Staying active and stimulated can be difficult enough for retirees. But during the pandemic, days, weeks, and months started blending together, creating endless doldrums that are still lingering for many people.
As the world starts opening back up, retirees should start looking for ways to broaden their horizons again. Try one of these three ideas to break out of your retirement rut and improve your Return on Life.
1. Do something outside your comfort zone.
In our hyperconnected digital world, you don’t have to leave your house to try something new. Group exercise, cooking classes, books, movies, music, social hours, and games are all just a tap or swipe away. It’s never been easier, or more affordable, to try out a bunch of potential new hobbies and see if anything sticks.
However, taking a few actual steps outside your major comfort zone — your home — could provide the extra push you need to start enjoying retirement again. Start small. Try that new restaurant a couple towns over. Switch up your exercise routine and try jogging in a park instead of through your neighborhood. Swing by a farmer’s market on Saturday instead of having all your produce delivered.
2. Change your daily habits to be more aligned with what you want to achieve.
For many people, the winter blues feel bluer because they’re lagging behind their New Year’s resolutions. According to Forbes, 80% of people abandon their resolutions in February. A common reason for these failures is that, flush with optimism for the year ahead, people set goals that look good on paper (or social media) but don’t really resonate personally.
Reassessing your goals for the year and putting daily, actionable steps in place to work towards those goals could freshen up your retirement routine and improve your chances of succeeding. A great first step is to get as specific as possible about what you want to achieve and how you’re going to achieve it. For example, if you really want to get healthier, you need a better goal than “get healthier.” Put three trips to the gym every week on your calendar. Set a weekly running goal. Plan out meals for the week in advance so you cut back on fast food. Or, for some tougher accountability, hire a personal trainer who will help you schedule your exercises and improve your diet.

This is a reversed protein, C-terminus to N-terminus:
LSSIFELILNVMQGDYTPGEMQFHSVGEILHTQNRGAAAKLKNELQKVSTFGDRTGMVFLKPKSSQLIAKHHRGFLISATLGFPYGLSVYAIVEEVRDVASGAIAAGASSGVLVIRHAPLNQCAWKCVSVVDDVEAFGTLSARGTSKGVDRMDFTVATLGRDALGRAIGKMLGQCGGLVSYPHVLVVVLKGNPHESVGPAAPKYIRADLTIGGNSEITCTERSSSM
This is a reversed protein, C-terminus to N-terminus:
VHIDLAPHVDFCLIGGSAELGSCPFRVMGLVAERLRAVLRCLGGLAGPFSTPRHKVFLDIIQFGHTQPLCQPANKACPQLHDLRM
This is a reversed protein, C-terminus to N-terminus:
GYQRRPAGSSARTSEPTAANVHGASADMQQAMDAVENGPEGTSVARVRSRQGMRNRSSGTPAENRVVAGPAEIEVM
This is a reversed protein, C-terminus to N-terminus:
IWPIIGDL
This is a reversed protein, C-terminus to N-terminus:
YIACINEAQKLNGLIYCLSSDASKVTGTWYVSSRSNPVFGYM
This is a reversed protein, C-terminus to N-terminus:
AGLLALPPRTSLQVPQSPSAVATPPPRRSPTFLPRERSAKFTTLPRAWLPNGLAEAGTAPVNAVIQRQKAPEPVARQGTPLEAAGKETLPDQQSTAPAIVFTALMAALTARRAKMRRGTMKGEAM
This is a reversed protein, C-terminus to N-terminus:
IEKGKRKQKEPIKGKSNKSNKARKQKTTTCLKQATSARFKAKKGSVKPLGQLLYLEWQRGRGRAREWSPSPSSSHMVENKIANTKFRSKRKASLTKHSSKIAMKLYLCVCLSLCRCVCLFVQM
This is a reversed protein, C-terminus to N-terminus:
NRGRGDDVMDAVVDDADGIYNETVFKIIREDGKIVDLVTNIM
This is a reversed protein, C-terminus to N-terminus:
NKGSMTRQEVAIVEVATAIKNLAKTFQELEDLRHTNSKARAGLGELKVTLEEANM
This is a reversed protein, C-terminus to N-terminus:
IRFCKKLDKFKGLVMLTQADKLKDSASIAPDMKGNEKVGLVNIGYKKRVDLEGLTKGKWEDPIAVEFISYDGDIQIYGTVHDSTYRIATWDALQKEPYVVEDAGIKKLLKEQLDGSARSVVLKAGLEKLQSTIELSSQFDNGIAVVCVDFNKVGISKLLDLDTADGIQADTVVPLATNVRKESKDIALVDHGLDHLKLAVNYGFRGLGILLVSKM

3. Schedule something you have been putting off, such as a trip or a visit with old friends.
Is there a pile of travel vouchers on your desk from all the family visits and vacations you had to cancel during the pandemic? Or do you have a slight surplus of spending money after staying home for much of the last couple years?
If you’re able to travel safely now, then start making up for lost time. You don’t have to make grandiose plans to pull yourself out of your retirement rut. Getting a few dinner parties or your grandkids’ soccer games on your calendar will give you something to look forward to, and a reason to get out of the house.
But if you have the resources to reschedule the dream vacation that lockdowns cancelled, what are you waiting for?
We understand that the retirement transition isn’t a one-time experience. As life goes on, your feelings about retirement are going to change in both negative and positive ways. A comprehensive Life-Centered Financial Plan can give you added comfort and reassurance during the rough patches and the extra confidence to live your best possible life when you’re excited for your next challenge. Let’s talk about where you are on your retirement journey and how our planning process can help.
The opinions voiced in this material are for general information only and are not intended to provide specific advice or recommendations for any individual